Searches of the NMDP Registry often identify multiple HLA-A, HLA-B, and DRB1 matches for a patient. Strategies for selecting an unrelated donor vary. Transplant physicians often prefer donors who are seronegative for cytomegalovirus (CMV), male, racially matched with the patient, or younger than other possible donors. Priority may also be given to ABO-compatible, HLA-DQ–, HLA-DP–, and C-matched11-13donors or to female donors who have never been pregnant. If there is concern about obtaining an adequate number of stem cells, a larger donor may be preferred. The purpose of this retrospective study was to examine the effects of various donor characteristics on the outcome in recipients of bone marrow transplants. We here report associations between outcome and donor age, CMV serologic status, race, ABO compatibility, sex, and parity.

Methods

Patients

The data set consisted of records of 6978 unrelated-donor bone marrow transplantations facilitated by the NMDP from December 1987 through June 1999. Mobilized peripheral blood transplants were excluded from this analysis. Transplantations were done at 133 different member centers of the NMDP network. Recipients were excluded from this analysis if they had previously undergone transplantation of allogeneic or autologous stem cells. Characteristics of the recipients, including their diagnoses, are listed in Table 1. The patients received a variety of preparative regimens. Total-body irradiation (median dose, 1320 cGy; range, 200-1600 cGy) was used in 5545 cases (79%). The methods used for prophylaxis for graft-versus-host disease (GVHD) are listed in Table 1.

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Table 1.

Recipient and transplant characteristics according to donor age (n = 6978 bone marrow transplantations)

Data collection

Outcome data for recipients of transplants were reported to the NMDP Coordinating Center by the transplant centers on standardized NMDP forms submitted at the time of transplantation (baseline) and at 100 days, 6 months, and annually afterward. Computerized validation was used to check data for consistency at the time of entry into the database. The median follow-up time was 731 days (range, 95-3650 days).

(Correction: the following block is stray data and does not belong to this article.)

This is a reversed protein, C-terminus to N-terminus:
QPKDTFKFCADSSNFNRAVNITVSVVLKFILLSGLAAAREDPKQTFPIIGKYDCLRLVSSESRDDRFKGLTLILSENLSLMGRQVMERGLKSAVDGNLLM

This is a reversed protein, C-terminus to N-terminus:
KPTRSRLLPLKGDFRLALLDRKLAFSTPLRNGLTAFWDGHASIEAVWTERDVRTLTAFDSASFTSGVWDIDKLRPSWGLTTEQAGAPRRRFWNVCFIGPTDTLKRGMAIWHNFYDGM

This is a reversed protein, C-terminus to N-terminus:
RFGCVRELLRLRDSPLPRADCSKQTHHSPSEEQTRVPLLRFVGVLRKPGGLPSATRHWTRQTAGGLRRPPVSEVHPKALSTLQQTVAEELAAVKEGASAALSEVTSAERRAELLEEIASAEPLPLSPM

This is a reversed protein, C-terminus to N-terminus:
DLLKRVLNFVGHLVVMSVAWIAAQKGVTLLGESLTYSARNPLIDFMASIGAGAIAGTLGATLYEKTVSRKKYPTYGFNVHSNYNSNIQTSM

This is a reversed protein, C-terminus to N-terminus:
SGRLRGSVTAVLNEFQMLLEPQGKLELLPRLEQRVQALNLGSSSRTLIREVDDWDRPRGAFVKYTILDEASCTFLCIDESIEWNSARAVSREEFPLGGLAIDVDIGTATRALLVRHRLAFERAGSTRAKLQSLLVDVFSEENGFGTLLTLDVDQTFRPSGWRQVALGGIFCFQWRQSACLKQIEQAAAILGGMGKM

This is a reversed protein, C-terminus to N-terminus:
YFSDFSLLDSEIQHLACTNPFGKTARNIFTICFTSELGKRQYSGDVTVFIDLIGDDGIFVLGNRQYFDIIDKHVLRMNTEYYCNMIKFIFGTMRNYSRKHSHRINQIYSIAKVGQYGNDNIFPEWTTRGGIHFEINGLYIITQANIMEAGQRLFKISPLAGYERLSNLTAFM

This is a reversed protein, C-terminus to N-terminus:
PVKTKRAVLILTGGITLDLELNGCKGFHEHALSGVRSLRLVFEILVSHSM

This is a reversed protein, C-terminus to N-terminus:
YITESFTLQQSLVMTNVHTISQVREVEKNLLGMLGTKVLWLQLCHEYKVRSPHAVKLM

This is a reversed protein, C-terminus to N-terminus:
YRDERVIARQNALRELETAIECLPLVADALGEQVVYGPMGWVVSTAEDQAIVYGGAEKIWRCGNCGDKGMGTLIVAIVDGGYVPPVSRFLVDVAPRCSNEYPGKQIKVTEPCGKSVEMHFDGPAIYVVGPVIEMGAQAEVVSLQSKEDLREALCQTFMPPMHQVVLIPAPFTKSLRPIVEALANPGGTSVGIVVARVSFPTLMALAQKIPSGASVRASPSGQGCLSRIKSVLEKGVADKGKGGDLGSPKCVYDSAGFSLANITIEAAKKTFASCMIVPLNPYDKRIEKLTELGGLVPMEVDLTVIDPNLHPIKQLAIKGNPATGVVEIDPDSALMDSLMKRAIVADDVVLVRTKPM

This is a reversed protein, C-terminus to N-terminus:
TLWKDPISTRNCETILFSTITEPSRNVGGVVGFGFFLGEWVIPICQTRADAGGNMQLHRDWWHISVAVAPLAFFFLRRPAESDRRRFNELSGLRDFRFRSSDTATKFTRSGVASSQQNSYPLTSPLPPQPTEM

Acute GVHD was reported with use of standardized stages of skin, liver, and intestinal involvement. A severity grade was calculated on the basis of these stages by using standard criteria.14Hematologic relapse was recorded on NMDP forms for patients with leukemia, lymphoma, myelodysplastic syndrome, and other malignant diseases. Analyses of relapse and disease-free survival were restricted to these diseases (n = 6230). Neutrophil engraftment was defined as a neutrophil count of at least 0.5 × 109/L on 3 consecutive laboratory analyses. These data were missing for 50 patients (< 1%) and unevaluable for 410 patients (6%) who died before day 21, leaving 6518 available for analysis.

Race and ethnicity were self-reported by patients and donors. An individual was considered a member of a minority group if he or she was self-identified as African American, Asian or Pacific Islander, Hispanic, or Native American. A minor ABO mismatch was defined as transplantation of marrow from a donor with type O blood into a recipient with a non–O type blood or from a type A or B donor into a type AB recipient. A bidirectional mismatch was defined as transplantation of marrow from a type A donor into a type B recipient or vice versa.